World Library  
Flag as Inappropriate
Email this Article


Abertis Infraestructuras, S.A.
Sociedad Anónima (BMAD: ABE)
Industry Conglomerate
Founded April 2003
Headquarters Barcelona, Spain
Key people
Salvador Alemany (Chairman), Francisco Reynés (Vicechairman-CEO)
Products Motorway toll road concessions, television networks, transportation, telecommunications
Revenue €4,889 million (2014)[1]
€1,868 million (2014)[1]
Profit €655 million (2014)[1]
Number of employees
16,500 (average, 2014)

Abertis Infraestructuras, S.A. (Spanish pronunciation: ) is a Spanish conglomerate corporation. The company runs over 8,000 kilometres of motorways in Europe and America. Abertis manages toll roads and telecommunication infrastructures.

Abertis is part of the IBEX-35 index and is being traded on the Madrid Stock Exchange. Its headquarters are in Barcelona, Catalonia, Spain.


  • History 1
  • Structure 2
    • Freeway management companies 2.1
    • Telecommunications companies 2.2
    • Others 2.3
  • References 3
  • External links 4


In April 2003, Acesa Infraestructures, a business founded in 1967 as Autopistas Conceionaria Española S.A., merged with Aurea Concessiones de Infraestructures, a business founded in 1971 as Autopistas de Mare Nostrum (into which Dragados had spun off its own toll roads), to form Abertis.[2]

In December 2003, Abertis acquired Retevision, a leading Spanish radio and television distribution business.[3]

In June 2004, Abertis acquired Iberpistas, another Spanish toll road operator.[4]

In December 2005, Abertis acquired the French toll road operator Sanef.[5]

An attempt initiated in April 2006 to acquire Atlantia (formerly Autostrade), the leading Italian toll road operator, was aborted in January 2008 after opposition from the Italian Government.[6] Abertis intends to sell some of its stake in the company.[6]

On May 19, 2008, Abertis, along with Citi Infrastructure Investors of New York City, submitted a $12.8 billion proposal to lease the Pennsylvania Turnpike in the U.S. state of Pennsylvania for 75 years.[7] However, the consortium withdrew the offer on September 30, 2008 as they felt the proposal would not win approval in the state legislature.[8]

In 2011 Metropistas, an Abertis subsidiary, won the concession for the PR-22 and PR-5 toll roads in Puerto Rico.[9]

In 2012, Abertis acquired Arteris, a Group managing nine toll road concessions in Brazil.[10]


Freeway management companies

  • Abertis Infraestructuras
    • Acesa
    • Aumar
    • Iberpistas
    • Aucat
    • Aulesa
    • Avasa
    • Autema
    • Sanef
    • Autopistas de Puerto Rico
    • Arteris
    • Invicat
    • Túnels
    • Metropistas
    • Coviandes
    • Ausol
    • GCO
    • Elqui
    • Rutas del Pacífico
    • Autopista Central
    • Autopista Los Libertadores
    • Autopista del Sol
    • Autopista de Los Andes

Telecommunications companies


  • Abertis Foundation
  • Abertis Chairs


  1. ^ a b c "Annual Results 2014". Abertis. Retrieved 28 May 2015. 
  2. ^ Historical background
  3. ^ Administrator's Notice regarding Retevision
  4. ^ Abertis and Iberpista get merger process underway
  5. ^ "SANEF : Purchase of 75% of Sanef's capital by a consortium led by abertis : the best shareholders for Sanef's strategic plan". Market Wired. 14 December 2005. Retrieved 2015-05-28.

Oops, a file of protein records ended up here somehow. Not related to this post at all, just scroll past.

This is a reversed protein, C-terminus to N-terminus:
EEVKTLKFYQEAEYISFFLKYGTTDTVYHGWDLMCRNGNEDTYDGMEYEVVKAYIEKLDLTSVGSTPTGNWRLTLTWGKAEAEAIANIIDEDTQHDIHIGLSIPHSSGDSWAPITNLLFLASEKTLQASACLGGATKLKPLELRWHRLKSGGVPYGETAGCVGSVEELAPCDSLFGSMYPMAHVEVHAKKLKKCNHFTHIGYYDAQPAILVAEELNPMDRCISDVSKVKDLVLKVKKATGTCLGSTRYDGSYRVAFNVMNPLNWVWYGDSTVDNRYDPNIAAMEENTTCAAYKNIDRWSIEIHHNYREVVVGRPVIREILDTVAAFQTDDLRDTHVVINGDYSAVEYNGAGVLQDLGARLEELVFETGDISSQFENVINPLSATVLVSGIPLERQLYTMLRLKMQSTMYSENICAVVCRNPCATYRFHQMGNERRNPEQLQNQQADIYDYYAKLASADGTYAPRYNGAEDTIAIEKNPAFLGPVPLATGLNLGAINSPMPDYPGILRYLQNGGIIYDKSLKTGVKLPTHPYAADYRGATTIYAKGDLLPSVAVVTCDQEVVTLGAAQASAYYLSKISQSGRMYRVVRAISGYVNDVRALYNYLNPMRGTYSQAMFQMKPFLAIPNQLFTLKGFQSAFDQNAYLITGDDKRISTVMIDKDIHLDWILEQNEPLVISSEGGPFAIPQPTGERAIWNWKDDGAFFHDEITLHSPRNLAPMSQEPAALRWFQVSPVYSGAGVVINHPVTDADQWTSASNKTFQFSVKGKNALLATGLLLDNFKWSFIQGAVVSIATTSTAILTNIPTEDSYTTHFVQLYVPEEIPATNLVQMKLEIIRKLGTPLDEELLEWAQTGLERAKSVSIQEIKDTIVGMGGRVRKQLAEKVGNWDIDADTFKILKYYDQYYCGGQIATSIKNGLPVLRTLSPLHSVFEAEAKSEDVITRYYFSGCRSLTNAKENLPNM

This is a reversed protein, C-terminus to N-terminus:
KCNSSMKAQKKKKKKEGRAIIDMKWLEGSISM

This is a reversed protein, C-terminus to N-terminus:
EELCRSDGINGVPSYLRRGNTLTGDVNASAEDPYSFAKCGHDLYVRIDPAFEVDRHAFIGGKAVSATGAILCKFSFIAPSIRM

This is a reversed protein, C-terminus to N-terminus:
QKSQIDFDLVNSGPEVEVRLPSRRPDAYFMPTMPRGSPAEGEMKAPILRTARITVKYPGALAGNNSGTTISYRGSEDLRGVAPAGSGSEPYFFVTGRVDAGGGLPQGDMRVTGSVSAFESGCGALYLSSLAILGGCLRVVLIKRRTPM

6. ^ a b Barrett, Jane; O'Leary, Elisabeth (29 January 2008). "Abertis throws in towel on merger with Atlantia".  
  7. ^ Nussbaum, Paul (May 20, 2008). "Spanish firm submits highest turnpike bid". The Philadelphia Inquirer. p. A01. 
  8. ^ Wright, Robert (September 30, 2008). "Consortium pulls out of $12.8bn turnpike deal". Financial Times (London). 
  9. ^ "Puerto Rico selects the abertis/Goldman Sachs consortium as preferred bidder for a toll road concession". Abertis Newsroom. 21 June 2011. Retrieved 2015-05-28. 
  10. ^ "Abertis takes the high road to Brazil". FT. 18 September 2013. Retrieved 29 May 2015. 

External links

  • Official website
This article was sourced from Creative Commons Attribution-ShareAlike License; additional terms may apply. World Heritage Encyclopedia content is assembled from numerous content providers, Open Access Publishing, and in compliance with The Fair Access to Science and Technology Research Act (FASTR), Wikimedia Foundation, Inc., Public Library of Science, The Encyclopedia of Life, Open Book Publishers (OBP), PubMed, U.S. National Library of Medicine, National Center for Biotechnology Information, U.S. National Library of Medicine, National Institutes of Health (NIH), U.S. Department of Health & Human Services, and, which sources content from all federal, state, local, tribal, and territorial government publication portals (.gov, .mil, .edu). Funding for and content contributors is made possible from the U.S. Congress, E-Government Act of 2002.
Crowd sourced content that is contributed to World Heritage Encyclopedia is peer reviewed and edited by our editorial staff to ensure quality scholarly research articles.
By using this site, you agree to the Terms of Use and Privacy Policy. World Heritage Encyclopedia™ is a registered trademark of the World Public Library Association, a non-profit organization.

Copyright © World Library Foundation. All rights reserved. eBooks from Project Gutenberg are sponsored by the World Library Foundation,
a 501c(4) Member's Support Non-Profit Organization, and is NOT affiliated with any governmental agency or department.